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16 June 2014

See First Georgians at the Queen's Gallery

As you've probably heard, this year marks 300 years since George I ascended to the throne, plucked from relative obscurity as Elector of Hanover in 1714 to become King of Great Britain and Ireland. Over at that bastion of monarchy, the Queen's Gallery at Buckingham Palace, they're keen for you to mark this occasion with a trip to their exhibition The First Georgians: Art & Monarchy 1714-1760, which draws on the wealth of art and treasure in the Royal Collection to illustrate the period in question.

Your author popped in a few weeks ago at the invitation of the Gallery and despite reservations that it might be an exhibition made up entirely of big pictures of Kings and Queens, there was plenty to entertain those who aren't fervent monarchists, such as two views of the Thames by Canaletto, an interesting View and Perspective of London, Westminster and St James's Park by Johannes Kip, some plans and impressions of the Battle of Culloden, some very interesting botanical drawings, a collection of Hogarth Prints and a recreation of a Georgian coffee shop. Meanwhile, for those who love that sort of thing it's a veritable feast of pictures of aristocrats and Royals eatingriding horses, standing about and fighting. It's all worth a look if you have the time and money, and is certainly the sort of thing that visitors to Buckingham Palace will be hoping for.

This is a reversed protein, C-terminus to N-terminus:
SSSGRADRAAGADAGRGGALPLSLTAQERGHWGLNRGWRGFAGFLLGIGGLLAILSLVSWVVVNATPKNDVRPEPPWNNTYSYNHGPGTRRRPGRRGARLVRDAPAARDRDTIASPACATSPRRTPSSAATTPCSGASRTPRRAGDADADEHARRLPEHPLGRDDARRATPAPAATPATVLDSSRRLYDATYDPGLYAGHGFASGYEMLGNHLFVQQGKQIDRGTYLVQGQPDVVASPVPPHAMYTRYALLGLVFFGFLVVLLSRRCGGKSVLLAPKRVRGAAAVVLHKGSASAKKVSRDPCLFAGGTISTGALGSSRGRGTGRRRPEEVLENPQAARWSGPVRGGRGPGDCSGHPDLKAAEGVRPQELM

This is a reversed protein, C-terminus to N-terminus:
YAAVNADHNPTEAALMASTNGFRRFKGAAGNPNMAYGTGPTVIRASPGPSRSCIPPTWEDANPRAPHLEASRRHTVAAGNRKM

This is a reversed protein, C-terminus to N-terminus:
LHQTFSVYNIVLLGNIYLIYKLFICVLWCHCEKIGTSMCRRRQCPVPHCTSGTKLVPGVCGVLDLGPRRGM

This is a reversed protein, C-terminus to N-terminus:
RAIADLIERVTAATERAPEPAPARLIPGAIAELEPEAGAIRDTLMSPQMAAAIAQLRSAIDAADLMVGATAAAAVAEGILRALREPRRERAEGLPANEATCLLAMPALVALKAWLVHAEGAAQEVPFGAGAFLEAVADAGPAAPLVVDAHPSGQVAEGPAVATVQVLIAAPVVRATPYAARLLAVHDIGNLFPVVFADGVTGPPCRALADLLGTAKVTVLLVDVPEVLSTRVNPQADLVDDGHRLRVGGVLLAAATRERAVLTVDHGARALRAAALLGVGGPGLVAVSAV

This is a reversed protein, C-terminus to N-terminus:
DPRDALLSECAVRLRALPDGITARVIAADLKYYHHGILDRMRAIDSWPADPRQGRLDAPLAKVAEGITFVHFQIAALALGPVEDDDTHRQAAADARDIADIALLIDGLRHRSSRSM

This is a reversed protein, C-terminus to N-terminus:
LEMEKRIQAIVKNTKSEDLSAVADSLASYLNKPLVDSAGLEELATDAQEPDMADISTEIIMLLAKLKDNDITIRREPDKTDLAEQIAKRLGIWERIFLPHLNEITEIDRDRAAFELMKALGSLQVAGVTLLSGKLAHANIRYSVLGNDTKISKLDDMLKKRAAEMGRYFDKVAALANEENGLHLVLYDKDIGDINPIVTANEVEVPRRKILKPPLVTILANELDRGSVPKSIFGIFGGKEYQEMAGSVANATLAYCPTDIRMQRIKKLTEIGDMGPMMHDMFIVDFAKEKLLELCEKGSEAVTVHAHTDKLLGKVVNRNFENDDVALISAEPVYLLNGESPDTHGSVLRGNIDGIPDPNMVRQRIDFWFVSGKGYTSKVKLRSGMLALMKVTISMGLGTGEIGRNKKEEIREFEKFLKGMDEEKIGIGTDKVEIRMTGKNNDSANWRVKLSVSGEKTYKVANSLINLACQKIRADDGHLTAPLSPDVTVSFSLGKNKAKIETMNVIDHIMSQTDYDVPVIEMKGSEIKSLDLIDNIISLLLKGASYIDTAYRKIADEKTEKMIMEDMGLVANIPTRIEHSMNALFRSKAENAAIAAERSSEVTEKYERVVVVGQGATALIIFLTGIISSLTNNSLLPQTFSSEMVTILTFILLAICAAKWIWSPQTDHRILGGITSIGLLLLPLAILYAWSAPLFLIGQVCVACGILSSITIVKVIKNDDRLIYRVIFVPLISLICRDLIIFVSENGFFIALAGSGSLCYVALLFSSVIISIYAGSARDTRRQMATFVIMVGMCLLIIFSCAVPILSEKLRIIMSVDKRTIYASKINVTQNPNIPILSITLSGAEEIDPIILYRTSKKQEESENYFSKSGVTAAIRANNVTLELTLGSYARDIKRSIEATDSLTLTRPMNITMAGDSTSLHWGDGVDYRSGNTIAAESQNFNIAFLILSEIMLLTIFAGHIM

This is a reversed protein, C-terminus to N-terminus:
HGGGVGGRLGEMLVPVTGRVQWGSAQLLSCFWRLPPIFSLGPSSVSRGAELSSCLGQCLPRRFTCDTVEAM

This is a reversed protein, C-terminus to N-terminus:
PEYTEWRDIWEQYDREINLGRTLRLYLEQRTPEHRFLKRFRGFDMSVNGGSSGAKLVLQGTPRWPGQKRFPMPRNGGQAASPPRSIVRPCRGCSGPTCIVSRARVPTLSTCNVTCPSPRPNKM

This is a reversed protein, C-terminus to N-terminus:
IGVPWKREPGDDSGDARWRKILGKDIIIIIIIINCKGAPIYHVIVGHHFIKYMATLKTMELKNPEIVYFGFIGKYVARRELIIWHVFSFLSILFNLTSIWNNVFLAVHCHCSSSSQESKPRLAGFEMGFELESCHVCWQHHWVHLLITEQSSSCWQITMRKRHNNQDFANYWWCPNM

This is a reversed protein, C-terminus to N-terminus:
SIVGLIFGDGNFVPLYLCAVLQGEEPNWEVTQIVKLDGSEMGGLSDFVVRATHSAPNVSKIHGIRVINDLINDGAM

The exhibition continues until October. For more, see http://www.royalcollection.org.uk/exhibitions/the-first-georgians-art-monarchy-1714-1760

1 comment:

  1. I have friends in the UK who will go to special exhibitions for me, if and when I cannot travel from Australia. That works well for written reports of the objects and for catalogues, but not for inspecting Georgian coffee shops etc.

    Royal portraits are interesting, but you are spot on; the Georgians got involved in so many interesting activities, both respectable and a bit sleazy. Hogarth was provocative, yet he was successful! Amazing!